5. To have the best summer of their lives. Chuck and I, Adalia, and Judah will all be the first to tell you our summers with Teen Missions were hands down the best summers of our lives. Chuck went to Guatemala in 1988, I went to Tanzania in 1993, Chuck and I both went to Brazil in 1994, Adalia to Honduras in 2011 and Judah to Zambia in 2013. We have all made life long friends and gained experiences that we never could have had if we had stayed home working or relaxing all summer.

6. Bonus reason: you may just come home with a spouse. Okay, this one’s a joke…but the fact is, Chuck and I married after meeting on a Teen Missions team and now Adalia, a second generation Teen Missions offspring, met BEN! on a Teen Missions team. It’s hard to argue with success. To read more about our adventures with Teen Missions check out these posts: How We Met Zambia 2013: the Work Project Zambia 2013 Teen Missions: Then and Now (including photos of Chuck and me on our trip to Brazil)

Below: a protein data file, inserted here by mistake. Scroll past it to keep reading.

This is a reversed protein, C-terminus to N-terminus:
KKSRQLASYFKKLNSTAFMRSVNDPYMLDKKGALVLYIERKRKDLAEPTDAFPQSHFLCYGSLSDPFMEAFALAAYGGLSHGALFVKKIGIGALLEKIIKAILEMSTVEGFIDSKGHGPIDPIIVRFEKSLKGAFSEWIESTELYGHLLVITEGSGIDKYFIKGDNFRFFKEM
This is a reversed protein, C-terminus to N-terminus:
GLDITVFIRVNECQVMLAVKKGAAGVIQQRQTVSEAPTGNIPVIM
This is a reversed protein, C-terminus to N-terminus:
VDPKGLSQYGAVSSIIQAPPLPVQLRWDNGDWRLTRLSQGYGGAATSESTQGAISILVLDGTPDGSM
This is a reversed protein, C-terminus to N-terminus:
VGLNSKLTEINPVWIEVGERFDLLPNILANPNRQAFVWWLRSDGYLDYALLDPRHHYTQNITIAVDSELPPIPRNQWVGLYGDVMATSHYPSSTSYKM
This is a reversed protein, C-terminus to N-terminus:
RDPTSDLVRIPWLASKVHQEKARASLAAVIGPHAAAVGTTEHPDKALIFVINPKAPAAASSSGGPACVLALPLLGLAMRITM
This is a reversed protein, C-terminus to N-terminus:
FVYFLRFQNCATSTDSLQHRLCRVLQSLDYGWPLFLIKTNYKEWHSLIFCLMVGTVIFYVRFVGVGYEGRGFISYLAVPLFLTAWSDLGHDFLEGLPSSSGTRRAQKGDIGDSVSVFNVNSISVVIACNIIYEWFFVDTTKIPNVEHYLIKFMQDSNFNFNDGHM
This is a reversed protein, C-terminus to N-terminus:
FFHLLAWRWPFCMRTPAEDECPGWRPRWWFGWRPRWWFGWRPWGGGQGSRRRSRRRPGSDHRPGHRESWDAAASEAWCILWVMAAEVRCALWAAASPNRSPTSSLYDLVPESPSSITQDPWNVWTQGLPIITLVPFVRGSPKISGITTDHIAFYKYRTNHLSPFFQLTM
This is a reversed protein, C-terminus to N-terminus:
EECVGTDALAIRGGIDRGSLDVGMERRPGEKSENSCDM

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16 Responses

  1. Kristal

    This post makes me even more excited for Caleb to go on Saturday! Can’t wait to hear all about it July 29th.

  2. Raquel G.

    I’ve looked at their website in the past because of your kids but today I looked more closely. I am so excited. My little guy is only 2.5 right now but when he’s 4 or 5 we will probably seriously consider the Mustard Seed program for him. I’m not great at sharing my faith. Really horrible at it in fact. I want different for my son & I think this would be a great introduction for him to learn about sharing his faith. I know it’s a long way off but even my husband thinks it’s an awesome idea.

    • bakersdozenandapolloxiv

      Judah grew so much as a Christian and leader during his Teen Missions team. He came back so much more confident in every area of his life. Good for you for looking into this.

  3. Celeste